CHP leader may face immunity cut, probe
ISTANBUL - ANKARA
Kemal Kılıçdaroğlu. DAILY NEWS Photo by Selahattin Sönmez.The public prosecutor in Istanbul’s Silivri district is seeking the revocation of the main opposition leader’s parliamentary immunity so that he can face charges of “attempting to influence a fair trial” and “insulting public servants on duty.”
Public Prosecutor Ali İşgören sent an official notice to the Justice Ministry yesterday to initiate the process of filing a case against Republican People’s Party (CHP) leader Kemal Kılıçdaroğlu.
Before the CHP chief could stand trial, the justice minister would need to approve the request and send it to Parliament to be put to a vote.
The main opposition party criticized the prosecutor’s move in withering terms.
CHP deputy chair Birgül Ayman Güler said the move was another government-backed attempt to silence the opposition and challenged the ruling Justice and Development Party (AKP) to lift Kılıçdaroğlu’s parliamentary immunity so that he could stand trial.
“It seems that the AKP government, which has silenced the universities and politicized the judiciary, is now targeting the main opposition, which is resisting those dictatorial practices,” she told reporters yesterday in Ankara after a meeting of the CHP leadership.
“We are throwing down the gauntlet to both the court and the AKP. They can lift the immunity of both our chairman and all our lawmakers,” she said.
“The AKP is the party which calls dictatorship ‘an advanced democracy.’ No one in Turkey is safe any longer,” she said.
Asked how Kılıçdaroğlu had received the news, Güler said the CHP leader was calm and only said, “Are they going to take me to Silivri as well?” before the party’s central administration board returned to its agenda.
The file against Kılıçdaroğlu is based on comments he made after a Nov. 9, 2011, visit to two CHP jailed deputies at Silivri Prison, where suspects in the Ergenekon coup case are being held.
Kılıçdaroğlu likened the prison to a “concentration camp” and said he could not bear to call members of the court “judges.”
“They call this democracy and justice. Can you call him a judge, a judge who does not act with his conscience?” Kılıçdaroğlu had said, adding that the judicial system in Turkey was “under the control of the political authority. “
The prosecutor’s office acted on Kılıçdaroğlu’s remarks and prepared a two-fold indictment against him, charging him with “attempting to influence a fair trial” and “insulting members of the court.”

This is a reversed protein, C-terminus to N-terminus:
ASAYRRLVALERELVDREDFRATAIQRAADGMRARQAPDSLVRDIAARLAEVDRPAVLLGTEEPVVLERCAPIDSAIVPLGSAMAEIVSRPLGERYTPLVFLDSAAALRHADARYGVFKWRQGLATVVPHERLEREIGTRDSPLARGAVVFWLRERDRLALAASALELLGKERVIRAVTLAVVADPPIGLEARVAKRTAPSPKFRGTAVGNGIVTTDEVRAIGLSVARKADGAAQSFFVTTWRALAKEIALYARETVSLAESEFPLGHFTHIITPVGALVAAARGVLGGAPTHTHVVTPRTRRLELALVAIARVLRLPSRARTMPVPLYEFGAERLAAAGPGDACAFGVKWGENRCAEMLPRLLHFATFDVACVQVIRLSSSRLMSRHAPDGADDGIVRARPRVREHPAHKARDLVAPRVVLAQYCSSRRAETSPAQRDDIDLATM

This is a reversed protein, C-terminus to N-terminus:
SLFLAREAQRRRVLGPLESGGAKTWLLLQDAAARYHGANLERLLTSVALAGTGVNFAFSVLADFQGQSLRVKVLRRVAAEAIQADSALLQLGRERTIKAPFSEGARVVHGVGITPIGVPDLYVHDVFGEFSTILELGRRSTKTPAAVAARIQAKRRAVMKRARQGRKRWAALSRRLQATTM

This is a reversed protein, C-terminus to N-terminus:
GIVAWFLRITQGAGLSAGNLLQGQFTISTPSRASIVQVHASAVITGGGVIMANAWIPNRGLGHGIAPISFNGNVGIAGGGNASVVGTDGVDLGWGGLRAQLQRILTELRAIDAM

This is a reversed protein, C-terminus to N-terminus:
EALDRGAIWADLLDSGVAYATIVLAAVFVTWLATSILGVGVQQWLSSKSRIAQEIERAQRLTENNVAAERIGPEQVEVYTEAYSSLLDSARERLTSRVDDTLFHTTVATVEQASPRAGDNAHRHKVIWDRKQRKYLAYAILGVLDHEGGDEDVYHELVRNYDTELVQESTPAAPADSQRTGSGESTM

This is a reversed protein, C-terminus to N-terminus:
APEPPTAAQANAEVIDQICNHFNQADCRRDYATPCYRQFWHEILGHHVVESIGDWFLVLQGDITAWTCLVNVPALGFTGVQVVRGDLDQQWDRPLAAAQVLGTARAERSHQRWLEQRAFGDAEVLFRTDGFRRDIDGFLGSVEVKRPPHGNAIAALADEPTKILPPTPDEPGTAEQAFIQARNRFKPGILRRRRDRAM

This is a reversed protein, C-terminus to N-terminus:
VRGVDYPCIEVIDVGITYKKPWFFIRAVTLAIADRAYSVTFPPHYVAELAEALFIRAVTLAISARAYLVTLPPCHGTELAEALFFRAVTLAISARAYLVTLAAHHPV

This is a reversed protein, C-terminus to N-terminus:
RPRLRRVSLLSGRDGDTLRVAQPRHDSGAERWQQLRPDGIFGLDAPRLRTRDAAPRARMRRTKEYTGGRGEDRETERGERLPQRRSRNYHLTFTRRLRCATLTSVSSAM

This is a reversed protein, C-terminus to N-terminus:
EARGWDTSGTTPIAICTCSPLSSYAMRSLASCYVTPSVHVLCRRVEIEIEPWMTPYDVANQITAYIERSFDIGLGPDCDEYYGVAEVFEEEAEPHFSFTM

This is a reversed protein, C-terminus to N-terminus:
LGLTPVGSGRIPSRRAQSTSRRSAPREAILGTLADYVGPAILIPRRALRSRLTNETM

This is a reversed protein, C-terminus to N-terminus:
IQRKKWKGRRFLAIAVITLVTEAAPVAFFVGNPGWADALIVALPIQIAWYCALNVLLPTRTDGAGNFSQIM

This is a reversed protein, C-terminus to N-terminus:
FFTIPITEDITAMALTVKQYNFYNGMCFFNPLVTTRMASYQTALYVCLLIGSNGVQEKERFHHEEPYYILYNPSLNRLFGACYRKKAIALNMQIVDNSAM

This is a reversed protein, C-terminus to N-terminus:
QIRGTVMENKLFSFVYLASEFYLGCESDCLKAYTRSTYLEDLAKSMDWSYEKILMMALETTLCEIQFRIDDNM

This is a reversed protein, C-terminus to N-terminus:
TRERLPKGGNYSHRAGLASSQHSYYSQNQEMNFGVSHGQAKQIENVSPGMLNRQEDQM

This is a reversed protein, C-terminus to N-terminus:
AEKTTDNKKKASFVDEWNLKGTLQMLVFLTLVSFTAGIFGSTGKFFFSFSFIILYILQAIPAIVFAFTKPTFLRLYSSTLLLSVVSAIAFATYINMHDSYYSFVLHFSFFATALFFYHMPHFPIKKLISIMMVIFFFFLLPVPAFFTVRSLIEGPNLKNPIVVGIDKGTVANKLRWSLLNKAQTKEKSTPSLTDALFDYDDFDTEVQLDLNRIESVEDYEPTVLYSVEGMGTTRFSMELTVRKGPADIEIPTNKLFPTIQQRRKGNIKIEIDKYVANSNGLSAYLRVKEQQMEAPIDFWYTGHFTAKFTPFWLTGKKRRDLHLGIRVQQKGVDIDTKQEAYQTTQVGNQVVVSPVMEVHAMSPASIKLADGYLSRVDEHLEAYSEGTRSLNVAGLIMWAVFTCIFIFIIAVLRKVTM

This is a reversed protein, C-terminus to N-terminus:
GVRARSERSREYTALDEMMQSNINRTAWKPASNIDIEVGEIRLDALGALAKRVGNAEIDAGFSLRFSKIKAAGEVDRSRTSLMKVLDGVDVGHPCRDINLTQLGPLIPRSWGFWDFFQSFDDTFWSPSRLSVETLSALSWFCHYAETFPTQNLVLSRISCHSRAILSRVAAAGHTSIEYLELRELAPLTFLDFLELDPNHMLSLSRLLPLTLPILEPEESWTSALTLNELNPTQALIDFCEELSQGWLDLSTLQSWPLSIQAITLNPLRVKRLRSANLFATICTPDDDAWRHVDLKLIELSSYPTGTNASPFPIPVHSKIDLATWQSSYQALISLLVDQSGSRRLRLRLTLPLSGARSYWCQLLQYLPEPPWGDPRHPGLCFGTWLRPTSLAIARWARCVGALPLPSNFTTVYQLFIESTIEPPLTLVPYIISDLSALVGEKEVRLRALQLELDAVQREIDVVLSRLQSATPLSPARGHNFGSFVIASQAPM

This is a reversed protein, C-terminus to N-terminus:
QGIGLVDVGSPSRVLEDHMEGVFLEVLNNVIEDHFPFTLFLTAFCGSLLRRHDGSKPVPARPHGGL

Mehmet Durakoğlu, the vice-president of the Istanbul Bar Association, said the main opposition leader’s statement could not be perceived as an attempt to affect a fair trial.
“The ones who have the power in their hands, like the ruling party, may affect a fair trial, not the opposition leader,” Durakoğlu told the Hürriyet Daily News over the phone yesterday.
“The suspects in Silivri Prison are still being tried, which means they are presumed innocent. Kılıçdaroğlu’s speech defended the suspects’ innocence. If it were the opposite of the situation, then we could claim that he was trying to influence the court,” Durakoğlu said.
“If there were a fair trial, then we could talk about an attempt to affect it,” imprisoned CHP deputy Mustafa Balbay said in a written statement he made through his lawyers yesterday.
CHP deputy Mahmut Tanal described the investigation as a “politically engaged decision.”
Tanal said he filed several criminal complaints against Prime Minister Recep Tayyip Erdoğan over his statements in which he blamed members of the Constitutional Court for being “militants,” but his complaints were denied in a “non-suit” decision since there was “no need for an investigation.”
“This investigation into Kılıçdaroğlu reveals how the judiciary has been politicized. There is a serious double standard. If my complaints were denied, the same should have happened here. When we compare the cases, we clearly see that this investigation is a political move,” he said.
Tanal also criticized the prosecutor’s charges that Kılıçdaroğlu attempted to influence a fair trial, saying the CHP head did not mention anything on the merits of the Ergenekon case and noting that critical statements could not be construed as an attempt to influence a trial.